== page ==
Technology breeds hacks, little clever tricks to cheat the rules. More importantly, life breeds hacks. Every living organism cheats its way to survival. If life is any guide, then, for every rule about technological we can highlight, we’ll be able to find a technology that has hacked around that rule.
In an almost annual ritual, a large media company will announce the newest unbreakable copy-protection scheme, and in a matter of hours hackers in a far-away desperate country will have cracked it. It doesn’t matter how many double flip, 12-guage, flowbitz modulators the new scheme has, the hackers will game the system and devise ingenious countermoves that nullify the innovation. For the year or so it takes for the cheat to permeate the culture, the company has a small advantage. Within 12 months, any high school kid with access to an Internet café will be able to download a freeware program making it trivial to circumvent the new rule. Then the following year the preyed upon industry will release another advanced novel work-around sure to defeat the parasite. And of course the parasite responds with equal cleverness. It’s an arms race of innovation and counter-innovation, of hack and counter hack, of cheat and anti-cheat.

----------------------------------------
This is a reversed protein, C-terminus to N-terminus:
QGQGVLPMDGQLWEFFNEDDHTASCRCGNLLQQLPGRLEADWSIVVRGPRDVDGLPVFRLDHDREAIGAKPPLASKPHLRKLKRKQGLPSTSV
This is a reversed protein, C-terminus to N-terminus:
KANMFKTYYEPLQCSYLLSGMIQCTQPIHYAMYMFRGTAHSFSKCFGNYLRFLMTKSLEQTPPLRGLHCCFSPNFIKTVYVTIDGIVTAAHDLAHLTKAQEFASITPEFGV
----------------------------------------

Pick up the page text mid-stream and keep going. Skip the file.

This type of technological arms race is quite common. It is always energetically easier to steal stuff than secure it yourself, both in nature and in the technium. Where ever there are public resources, there will be attempts to thieve it. For instance, the computation cycles of a computer are a valuable resource which can be robbed. Computer viruses are designed to do just that. A sizable billion-dollar-per-year anti-virus industry has evolved to counteract them. With money thrown at them viruses and encryption are diminished, but never eliminated. They are merely deterred via an ongoing series of hacks and counter hacks.